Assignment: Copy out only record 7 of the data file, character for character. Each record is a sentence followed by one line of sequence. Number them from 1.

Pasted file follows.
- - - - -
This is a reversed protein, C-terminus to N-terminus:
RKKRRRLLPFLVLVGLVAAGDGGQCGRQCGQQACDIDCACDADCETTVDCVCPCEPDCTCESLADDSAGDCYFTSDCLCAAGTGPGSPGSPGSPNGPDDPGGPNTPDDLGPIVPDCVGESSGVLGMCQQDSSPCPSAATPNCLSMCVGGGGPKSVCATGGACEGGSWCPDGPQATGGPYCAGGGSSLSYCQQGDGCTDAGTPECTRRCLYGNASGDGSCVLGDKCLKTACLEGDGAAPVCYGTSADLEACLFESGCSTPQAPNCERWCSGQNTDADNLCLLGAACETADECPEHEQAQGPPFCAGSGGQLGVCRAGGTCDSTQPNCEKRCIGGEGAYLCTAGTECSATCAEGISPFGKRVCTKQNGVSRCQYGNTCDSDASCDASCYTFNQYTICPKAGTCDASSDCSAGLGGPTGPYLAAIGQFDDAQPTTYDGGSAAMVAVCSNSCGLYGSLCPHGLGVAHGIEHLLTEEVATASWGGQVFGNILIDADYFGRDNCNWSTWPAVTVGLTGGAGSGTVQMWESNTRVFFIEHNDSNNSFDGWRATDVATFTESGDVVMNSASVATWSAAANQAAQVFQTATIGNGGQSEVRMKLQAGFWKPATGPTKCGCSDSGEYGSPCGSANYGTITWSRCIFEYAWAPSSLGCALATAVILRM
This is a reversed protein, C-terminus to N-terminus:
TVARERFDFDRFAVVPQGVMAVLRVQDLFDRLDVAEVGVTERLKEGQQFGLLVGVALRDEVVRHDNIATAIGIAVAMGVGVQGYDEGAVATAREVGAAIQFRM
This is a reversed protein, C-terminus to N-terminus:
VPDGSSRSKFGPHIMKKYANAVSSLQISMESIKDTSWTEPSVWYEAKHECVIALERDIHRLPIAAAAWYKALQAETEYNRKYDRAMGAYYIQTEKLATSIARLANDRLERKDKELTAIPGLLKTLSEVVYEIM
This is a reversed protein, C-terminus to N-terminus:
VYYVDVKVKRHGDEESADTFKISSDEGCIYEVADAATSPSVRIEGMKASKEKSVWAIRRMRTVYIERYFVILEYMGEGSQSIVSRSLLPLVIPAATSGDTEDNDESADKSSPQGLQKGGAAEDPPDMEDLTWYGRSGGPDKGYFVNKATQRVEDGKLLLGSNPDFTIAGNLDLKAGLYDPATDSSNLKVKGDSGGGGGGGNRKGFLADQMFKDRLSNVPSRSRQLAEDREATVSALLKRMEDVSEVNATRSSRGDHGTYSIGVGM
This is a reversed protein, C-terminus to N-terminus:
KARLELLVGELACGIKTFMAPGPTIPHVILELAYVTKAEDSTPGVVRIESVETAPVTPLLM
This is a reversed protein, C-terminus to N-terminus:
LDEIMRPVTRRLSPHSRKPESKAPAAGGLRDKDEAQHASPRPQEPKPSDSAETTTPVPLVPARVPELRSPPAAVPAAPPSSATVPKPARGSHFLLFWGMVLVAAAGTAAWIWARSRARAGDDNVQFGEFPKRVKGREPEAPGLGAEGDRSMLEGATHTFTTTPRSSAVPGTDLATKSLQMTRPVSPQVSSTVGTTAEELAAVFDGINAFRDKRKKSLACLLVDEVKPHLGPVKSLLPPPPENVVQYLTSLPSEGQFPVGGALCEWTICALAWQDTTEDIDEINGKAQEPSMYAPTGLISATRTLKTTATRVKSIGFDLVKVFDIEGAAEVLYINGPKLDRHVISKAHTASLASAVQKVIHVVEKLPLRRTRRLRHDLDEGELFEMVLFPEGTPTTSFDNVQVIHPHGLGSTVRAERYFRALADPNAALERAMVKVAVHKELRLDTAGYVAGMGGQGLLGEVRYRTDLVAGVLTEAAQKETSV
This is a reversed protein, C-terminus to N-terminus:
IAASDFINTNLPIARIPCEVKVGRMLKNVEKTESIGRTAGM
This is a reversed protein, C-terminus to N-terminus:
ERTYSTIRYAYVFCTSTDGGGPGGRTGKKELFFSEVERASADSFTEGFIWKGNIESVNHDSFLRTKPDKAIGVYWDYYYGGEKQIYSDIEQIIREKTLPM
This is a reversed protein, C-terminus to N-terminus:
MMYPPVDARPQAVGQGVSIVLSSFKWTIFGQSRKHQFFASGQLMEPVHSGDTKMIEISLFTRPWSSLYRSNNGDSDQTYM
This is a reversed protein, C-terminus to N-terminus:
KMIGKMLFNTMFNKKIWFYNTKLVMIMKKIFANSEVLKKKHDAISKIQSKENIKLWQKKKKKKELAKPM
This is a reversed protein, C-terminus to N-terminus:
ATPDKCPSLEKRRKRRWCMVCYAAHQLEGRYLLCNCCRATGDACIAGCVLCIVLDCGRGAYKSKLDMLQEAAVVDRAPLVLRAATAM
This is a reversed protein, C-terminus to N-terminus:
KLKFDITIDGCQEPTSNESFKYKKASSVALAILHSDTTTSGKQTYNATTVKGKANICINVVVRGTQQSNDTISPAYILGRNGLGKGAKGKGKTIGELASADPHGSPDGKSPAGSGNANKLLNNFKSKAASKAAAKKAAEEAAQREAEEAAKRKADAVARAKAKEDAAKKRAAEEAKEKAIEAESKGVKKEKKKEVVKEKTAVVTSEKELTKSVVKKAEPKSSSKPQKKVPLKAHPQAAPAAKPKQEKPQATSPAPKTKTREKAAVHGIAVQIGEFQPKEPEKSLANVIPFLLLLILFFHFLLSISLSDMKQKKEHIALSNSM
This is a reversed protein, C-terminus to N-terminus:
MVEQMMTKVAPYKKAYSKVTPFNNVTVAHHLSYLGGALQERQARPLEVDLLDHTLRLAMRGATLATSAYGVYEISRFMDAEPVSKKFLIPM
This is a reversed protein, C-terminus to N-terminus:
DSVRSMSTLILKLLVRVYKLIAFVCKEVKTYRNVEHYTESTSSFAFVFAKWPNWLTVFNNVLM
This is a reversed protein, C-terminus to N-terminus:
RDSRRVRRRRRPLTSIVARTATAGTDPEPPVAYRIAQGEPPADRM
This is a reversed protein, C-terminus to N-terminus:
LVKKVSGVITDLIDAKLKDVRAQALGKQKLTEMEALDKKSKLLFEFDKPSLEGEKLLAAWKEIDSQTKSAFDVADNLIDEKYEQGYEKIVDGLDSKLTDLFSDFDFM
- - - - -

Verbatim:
This is a reversed protein, C-terminus to N-terminus:
IAASDFINTNLPIARIPCEVKVGRMLKNVEKTESIGRTAGM